Library of Congress Report: Behavioral Patterns of U.S. Investors
The Library of Congress’s Federal Research
Division, at the request of the SEC’s Office of Investor Education and
Advocacy, recently prepared a report and bibliography on the behavioral traits
of U.S. investors. The Library of Congress’s report identifies common
investing mistakes that can undermine investment performance. The Report
is available in its entirety here.
The Report presents the findings of the Library of Congress author, based on
research and analysis adhering to accepted standards of scholarly objectivity.
The findings do not necessarily reflect the views of the SEC, its
Commissioners, or other members of the SEC’s staff.
For information on investing generally, as
well as on the federal securities laws and the Securities and Exchange
Commission, please visit www.SEC.gov.
What investing behaviors undermine investment performance?
The Library of Congress report identifies
nine investing behaviors that can undermine investment performance. These
behaviors include: active trading; the disposition effect; focusing on past
performance and ignoring fees; familiarity bias; mania and panic; momentum
investing; naďve diversification; noise trading; and inadequate
- Active Trading:
An investor using an active trading investment strategy engages in regular,
ongoing buying and selling of investments. This kind of investor purchases
investments and continuously monitors their activities in order to take
advantage of profitable conditions in the market. The Report concludes that
active trading generally results in the underperformance of an investor’s
- Disposition Effect:
The disposition effect is the tendency of an investor to hold on to losing
investments too long and sell winning investments too soon. In the months
following the sale of winning investments, these investments often continue to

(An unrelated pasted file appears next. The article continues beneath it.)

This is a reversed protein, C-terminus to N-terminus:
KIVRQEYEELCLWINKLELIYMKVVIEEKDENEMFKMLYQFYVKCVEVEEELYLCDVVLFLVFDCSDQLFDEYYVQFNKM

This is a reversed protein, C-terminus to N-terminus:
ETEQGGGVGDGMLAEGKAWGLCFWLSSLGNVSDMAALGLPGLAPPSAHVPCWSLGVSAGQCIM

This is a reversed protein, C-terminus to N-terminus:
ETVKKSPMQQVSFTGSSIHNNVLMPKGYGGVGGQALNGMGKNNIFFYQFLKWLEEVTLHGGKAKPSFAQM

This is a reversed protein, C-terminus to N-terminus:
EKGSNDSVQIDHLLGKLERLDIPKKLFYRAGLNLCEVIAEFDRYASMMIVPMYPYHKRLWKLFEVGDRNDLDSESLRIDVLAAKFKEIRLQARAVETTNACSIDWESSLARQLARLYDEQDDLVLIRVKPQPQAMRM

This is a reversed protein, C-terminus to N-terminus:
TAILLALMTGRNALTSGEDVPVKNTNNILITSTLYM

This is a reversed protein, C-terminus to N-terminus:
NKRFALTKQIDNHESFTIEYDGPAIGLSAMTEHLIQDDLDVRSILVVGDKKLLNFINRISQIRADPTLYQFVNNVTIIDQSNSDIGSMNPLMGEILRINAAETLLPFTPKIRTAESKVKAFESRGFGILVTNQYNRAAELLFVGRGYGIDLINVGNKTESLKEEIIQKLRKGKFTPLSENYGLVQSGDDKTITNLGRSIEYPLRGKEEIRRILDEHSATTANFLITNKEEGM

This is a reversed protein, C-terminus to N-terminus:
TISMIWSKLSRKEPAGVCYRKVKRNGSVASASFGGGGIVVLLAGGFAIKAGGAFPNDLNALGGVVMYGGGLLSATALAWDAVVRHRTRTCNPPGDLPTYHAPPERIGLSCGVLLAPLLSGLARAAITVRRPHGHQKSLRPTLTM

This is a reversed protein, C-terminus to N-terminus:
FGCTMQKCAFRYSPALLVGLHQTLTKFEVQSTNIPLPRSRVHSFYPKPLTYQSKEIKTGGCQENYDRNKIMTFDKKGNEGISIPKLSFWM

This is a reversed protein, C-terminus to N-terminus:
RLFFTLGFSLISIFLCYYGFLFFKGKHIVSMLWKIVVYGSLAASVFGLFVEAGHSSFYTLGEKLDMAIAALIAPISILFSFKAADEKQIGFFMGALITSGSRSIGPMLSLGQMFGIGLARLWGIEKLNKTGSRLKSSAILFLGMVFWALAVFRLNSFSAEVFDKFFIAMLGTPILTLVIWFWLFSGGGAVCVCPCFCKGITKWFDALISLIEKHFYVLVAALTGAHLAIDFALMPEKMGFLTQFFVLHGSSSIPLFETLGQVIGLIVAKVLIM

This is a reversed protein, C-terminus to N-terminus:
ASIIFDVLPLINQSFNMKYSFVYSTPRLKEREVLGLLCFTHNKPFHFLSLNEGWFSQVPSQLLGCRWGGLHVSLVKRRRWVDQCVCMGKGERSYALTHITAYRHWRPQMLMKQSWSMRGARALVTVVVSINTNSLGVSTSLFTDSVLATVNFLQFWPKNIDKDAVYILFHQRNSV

outperform the losing investments still held in the investor’s portfolio.
- Focusing on Past Performance of Mutual Funds and Ignoring Fees: When deciding to
purchase shares in a mutual fund, the Report indicates that some investors
focus primarily on the mutual fund’s past annualized returns and tend to
disregard the fund’s expense ratios, transaction costs, and load fees, despite
the harm these costs and fees can do their investment returns.
- Familiarity Bias:
Familiarity bias refers to the tendency of an investor to favor investments
from the investor’s own country, region, state or company. Familiarity bias
also includes an investor’s preference for “glamour investments”; that is,
well-known and/or popular investments. Familiarity bias may cause an
investor’s portfolio to be inadequately diversified, which can increase the
portfolio’s risk exposure.
- Manias and Panics:
Financial “mania” or a “bubble” is the rapid rise in the price of an
investment, reflecting a high degree of collective enthusiasm or exuberance regarding
the investment’s prospects. This rapid rise is usually followed by a
contraction in the investment’s price. The contraction, or “panic” occurs when
there is wide-scale selling of the investment that causes a sharp decline in
the investment’s price.
- Momentum Investing:
An investor using a momentum investing strategy seeks to capitalize on the
continuance of existing trends in the market. A momentum investor believes
that large increases in the price of an investment will be followed by additional
gains and vice versa for declining values.
- Naďve Diversification:
Naďve diversification occurs when an investor, given a number of investment
options, chooses to invest equally in all of these options. While this
strategy may not necessarily result in diminished performance, it may increase
the risk exposure of an investor’s portfolio depending upon the risk level of
each investment option.
- Noise Trading:
Noise trading occurs when an investor makes a decision to buy or sell an
investment without the use of fundamental data (that is, economic, financial,
and other qualitative or quantitative data that can affect the value of the
investment). Noise traders generally have poor timing, follow trends, and
overreact to good and bad news in the market.
- Inadequate Diversification:
Inadequate diversification occurs when an investor’s portfolio is too
concentrated in a particular type of investment. Inadequate diversification
increases the risk exposure of an investor’s portfolio.
For additional information on saving and
investing, please see our publication Saving and
Investing: A Roadmap to Your Financial Security Through Saving and Investing (also available in Spanish). For information
on questions you should ask when considering an investment, see Ask Questions:
Questions You Should Ask About Your Investments (also available in
Library of Congress Report and Annotated
Bibliography on Investor Behavior.